How much work do you put into improving what you suck at, versus what you like to do? Do you really work on your weaknesses?

The path less traveled

In my experience, the folks who work at improving their weak areas are the minority. I think it’s reasonable to see most spending their training time working on what they like or what they are already good at, avoiding those dark corners that need improvement. As we see it, there are fourteen Core Pistol Skills necessary to create a versatile and disciplined gunfighter. One of them is shooting and running the gun Strong Hand Only (SHO). For the most part it gets scant attention. There are few qualifications that support SHO so if folks are not required to shoot it they are not really motivated to practice. For those who do practice I often ask how much training time do they allocate to SHO, a very generous estimate would be about 20% of their training. So, for every 100 rounds they fire that means 20 are fired SHO. Seems high I know, but let’s run with it for now.

KIS…keep it the same

If you want to get good at SHO then you need to invest the training time and resources. I know that was a huge knowledge bomb, but despite all the advise I might give you if you don’t make an effort to improve then it’s wasted. From there the best advise I can give you is not to change anything. I have had the fortune to work with our wounded warriors and some are forced to shoot SHO. A comment I got years ago was,  “why are you having me do things differently?” It’s a good question and it makes a lot of sense whether you have solid skills or not. More importantly it worked. The benefit of this training philosophy doesn’t just apply to those with only one extremity, we all benefit.

The details

What does it mean to not change anything? It’s simple, mount the pistol as you normally would with a two hand grip. Once you’ve achieved a good mount drop your weak hand. That’s it! All the crap about doing things with your weak hand is just that, it’s crap. If you could move that extremity then you better damn well move it back to the gun. On top of that you will want to drop your strong side thumb as if you’re trying to close the grip, try to touch your middle finger that is wrapped around the pistol. A proper grip should have you applying downward pressure with your thumb to begin with. When the weak hand is missing the thumb sometimes gets forgotten. Next you want to exaggerate pointing your elbow down. Imagine pointing your elbow towards your strong side foot. This will keep your shoulder in a better, stronger position. Doing that and locking down your thumb will will aid in recoil management once incorporated together.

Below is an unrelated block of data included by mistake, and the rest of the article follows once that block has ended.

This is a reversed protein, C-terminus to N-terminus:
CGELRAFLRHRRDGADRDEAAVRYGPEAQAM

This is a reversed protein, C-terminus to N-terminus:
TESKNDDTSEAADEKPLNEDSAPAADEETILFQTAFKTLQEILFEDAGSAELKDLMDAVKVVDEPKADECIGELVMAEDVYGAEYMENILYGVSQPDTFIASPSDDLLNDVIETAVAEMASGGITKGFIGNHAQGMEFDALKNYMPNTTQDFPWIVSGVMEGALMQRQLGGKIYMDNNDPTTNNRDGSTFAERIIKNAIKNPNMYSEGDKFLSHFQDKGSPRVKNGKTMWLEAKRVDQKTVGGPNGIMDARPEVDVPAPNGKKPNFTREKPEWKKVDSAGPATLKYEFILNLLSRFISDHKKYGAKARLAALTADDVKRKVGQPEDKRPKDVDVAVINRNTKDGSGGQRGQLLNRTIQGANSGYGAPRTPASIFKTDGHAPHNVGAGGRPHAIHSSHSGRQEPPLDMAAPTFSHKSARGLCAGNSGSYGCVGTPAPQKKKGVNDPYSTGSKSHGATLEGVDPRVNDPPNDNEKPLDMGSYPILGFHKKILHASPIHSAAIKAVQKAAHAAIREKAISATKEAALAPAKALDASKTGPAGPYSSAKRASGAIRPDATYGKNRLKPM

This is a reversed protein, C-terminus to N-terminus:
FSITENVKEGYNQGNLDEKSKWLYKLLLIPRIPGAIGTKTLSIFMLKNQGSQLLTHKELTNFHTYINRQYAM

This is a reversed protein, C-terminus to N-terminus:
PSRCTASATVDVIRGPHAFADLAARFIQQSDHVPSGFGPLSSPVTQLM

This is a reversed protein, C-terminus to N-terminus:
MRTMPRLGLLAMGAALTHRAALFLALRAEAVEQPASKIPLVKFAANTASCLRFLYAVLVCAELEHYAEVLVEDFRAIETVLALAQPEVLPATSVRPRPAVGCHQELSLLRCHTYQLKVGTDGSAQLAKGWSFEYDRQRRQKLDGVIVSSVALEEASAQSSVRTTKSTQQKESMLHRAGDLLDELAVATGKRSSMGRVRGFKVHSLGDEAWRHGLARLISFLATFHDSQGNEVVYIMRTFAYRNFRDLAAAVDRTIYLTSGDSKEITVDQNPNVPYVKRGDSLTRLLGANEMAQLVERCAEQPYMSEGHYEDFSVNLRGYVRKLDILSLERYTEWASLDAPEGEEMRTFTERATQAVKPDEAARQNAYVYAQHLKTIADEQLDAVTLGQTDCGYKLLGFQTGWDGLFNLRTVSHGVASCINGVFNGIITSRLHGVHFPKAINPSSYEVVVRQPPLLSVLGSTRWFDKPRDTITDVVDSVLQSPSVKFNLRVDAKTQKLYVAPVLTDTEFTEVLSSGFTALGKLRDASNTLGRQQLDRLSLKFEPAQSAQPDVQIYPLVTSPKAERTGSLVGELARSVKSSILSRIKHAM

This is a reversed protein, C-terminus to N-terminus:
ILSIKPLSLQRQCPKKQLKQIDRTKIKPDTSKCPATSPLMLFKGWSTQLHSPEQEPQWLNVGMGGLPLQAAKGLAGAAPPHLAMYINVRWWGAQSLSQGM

Effective recoil management

Another obvious point of SHO is you will be less effective with recoil management. It’s not as bad as some think and the secret to recoil management is your crush grip. You’ve really got to bear down with your pinky. The mistake folks make is trying to make a fist. While it seems like the right thing to do, the correct thing is to crush it with your pinky and cascade upwards. I know it sounds the same as making a fist, but it is very different. In fact, a lot realize how poorly they were gripping with two hands when shooting SHO.

Diagnostic tools

Now, how does shooting SHO work as a diagnostic tool. For the shooters who have a windage error, we will confirm it is either a grip or trigger finger issue. If the shooter has no windage issue SHO then it is going to be grip related. In other words, they are not crush gripping with their strong hand. If the shooter still has a windage issue, then it is a trigger finger placement issue. The most likely culprit is rubbing your trigger finger against the frame followed by placing your trigger finger on the edge of the trigger as opposed to the face.

Working Strong Hand Only should be a regular part of your training program. The versatility it gives you is huge, along with aiding in fixing errors with your normal grip.

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Trident Concepts
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